The Last Paradise
Michael Kasenow
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Buy *The Last Paradise* by Michael Kasenow online

The Last Paradise
Michael Kasenow
320 pages
February 2009
rated 4 1/2 of 5 possible stars

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As the twentieth century began, Galveston Island was home to a boomtown with a seemingly unlimited future. With good reason, the city called itself “Wall Street of the Southwest,” a title its citizens felt secure to claim because of Galveston’s number of large banks, cotton merchants and brokers. Most importantly, Galveston Bay formed a natural harbor that had allowed Galveston to become the largest city in Texas, home to some 42,000 citizens.

It is at this point that Michael Kasenow’s debut novel, The Last Paradise, begins. Rather than telling Galveston’s story through the eyes of its wealthiest citizens, however, Kasenow does so from the point of view of the racially diverse bunch inhabiting a lively Galveston neighborhood called the Alleys, home to former slaves, prostitutes, gamblers, alcoholics, and other down-and-outers of all stripes.

Starting his story at a deceptively slow pace, Kasenow introduces a host of characters whom readers will long remember. The character around whom the book revolves is drifter Maxwell Hayes, who despite having experienced the worst that life can throw at a person still knows right from wrong and is willing to defend those unable to defend themselves. Newt Haskins, Maxwell’s best friend, is a former Yale man and card shark who works on the docks with Maxwell. In spite of himself, Maxwell is fond of prostitute Fanny Brown, a woman willing to sell herself if it means that her son Cody will be able to afford college one day.

Despite what the rest of the city is like, in the Alleys blacks and whites mingle freely and skin color is not a big issue. Jake Bishop, a black man who works with Maxwell and Newt, wants nothing more than to see his son and two daughters make more of themselves than he was allowed to make of himself. As the book opens, young Jake is preparing to leave Galveston for his first year’s schooling, still trying to choose between becoming a doctor or a schoolteacher.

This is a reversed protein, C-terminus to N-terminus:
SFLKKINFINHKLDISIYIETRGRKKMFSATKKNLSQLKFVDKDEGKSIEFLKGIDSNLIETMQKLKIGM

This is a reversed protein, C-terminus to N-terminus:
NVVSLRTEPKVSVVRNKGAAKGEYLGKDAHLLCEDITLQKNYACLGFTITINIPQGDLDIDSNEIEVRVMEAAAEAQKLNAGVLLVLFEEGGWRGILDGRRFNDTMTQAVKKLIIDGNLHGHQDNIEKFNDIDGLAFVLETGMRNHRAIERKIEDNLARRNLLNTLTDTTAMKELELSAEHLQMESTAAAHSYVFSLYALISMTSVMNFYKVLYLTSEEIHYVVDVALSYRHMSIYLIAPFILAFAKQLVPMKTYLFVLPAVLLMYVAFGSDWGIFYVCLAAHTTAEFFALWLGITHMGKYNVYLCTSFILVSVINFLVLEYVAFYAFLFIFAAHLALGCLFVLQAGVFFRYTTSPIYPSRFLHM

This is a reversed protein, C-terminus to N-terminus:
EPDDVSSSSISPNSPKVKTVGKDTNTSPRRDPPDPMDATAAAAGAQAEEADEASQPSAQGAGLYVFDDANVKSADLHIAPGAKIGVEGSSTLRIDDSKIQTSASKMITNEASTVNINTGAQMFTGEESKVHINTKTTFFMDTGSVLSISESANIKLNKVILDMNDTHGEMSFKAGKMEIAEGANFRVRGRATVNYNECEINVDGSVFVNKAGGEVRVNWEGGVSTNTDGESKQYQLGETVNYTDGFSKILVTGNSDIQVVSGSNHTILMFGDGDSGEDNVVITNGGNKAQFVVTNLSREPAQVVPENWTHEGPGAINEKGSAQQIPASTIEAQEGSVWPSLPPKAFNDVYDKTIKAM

There are numerous other characters, including the delightful Catholic nuns who run the orphanage, a happily in love but mentally handicapped couple, corrupt businessmen, deadly policemen who double as Klan members, and other colorful hangers-on who frequent Maxwell’s favorite saloon.

The Last Paradise is a frank look at how those at the bottom of the economic ladder were exploited by those at the top in turn-of-the-century America. Life is not easy in Maxwell’s world, but those who inhabit it alongside him are surprisingly happy with their day-to-day existence, right up to the point that others decide to remind them of how powerless they really are. Just when their little community suffers a mortal blow and it seems that things cannot possibly get any worse, the famous Galveston hurricane of September 8, 1900, strikes the island.

Kasenow’s description of the storm and its aftermath is haunting, especially knowing that Galveston was almost destroyed again in 2008, this time by Hurricane Ike. What Kasenow describes is so gut-wrenching that the reader begins to feel like a storm survivor in search of loved ones. It is only when all the book’s characters are finally accounted for, in fact, that the reader feels ready to learn what life has in store for the survivors.

The Last Paradise, filled with humor, drama, tragedy and colorful characters, is a worthy piece of historical fiction. Kasenow tells the story of a city that might have been much different today if not for the storm that almost destroyed it a century ago.

Originally published on Curled Up With A Good Book at © Sam Sattler, 2009

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